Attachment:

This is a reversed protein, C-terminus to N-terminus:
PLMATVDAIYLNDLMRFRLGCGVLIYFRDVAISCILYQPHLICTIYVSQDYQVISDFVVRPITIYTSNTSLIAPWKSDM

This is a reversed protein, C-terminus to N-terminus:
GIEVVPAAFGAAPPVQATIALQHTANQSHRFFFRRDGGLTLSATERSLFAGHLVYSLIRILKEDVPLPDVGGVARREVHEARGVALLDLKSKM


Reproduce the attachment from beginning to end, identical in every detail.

This is a reversed protein, C-terminus to N-terminus:
PLMATVDAIYLNDLMRFRLGCGVLIYFRDVAISCILYQPHLICTIYVSQDYQVISDFVVRPITIYTSNTSLIAPWKSDM

This is a reversed protein, C-terminus to N-terminus:
GIEVVPAAFGAAPPVQATIALQHTANQSHRFFFRRDGGLTLSATERSLFAGHLVYSLIRILKEDVPLPDVGGVARREVHEARGVALLDLKSKM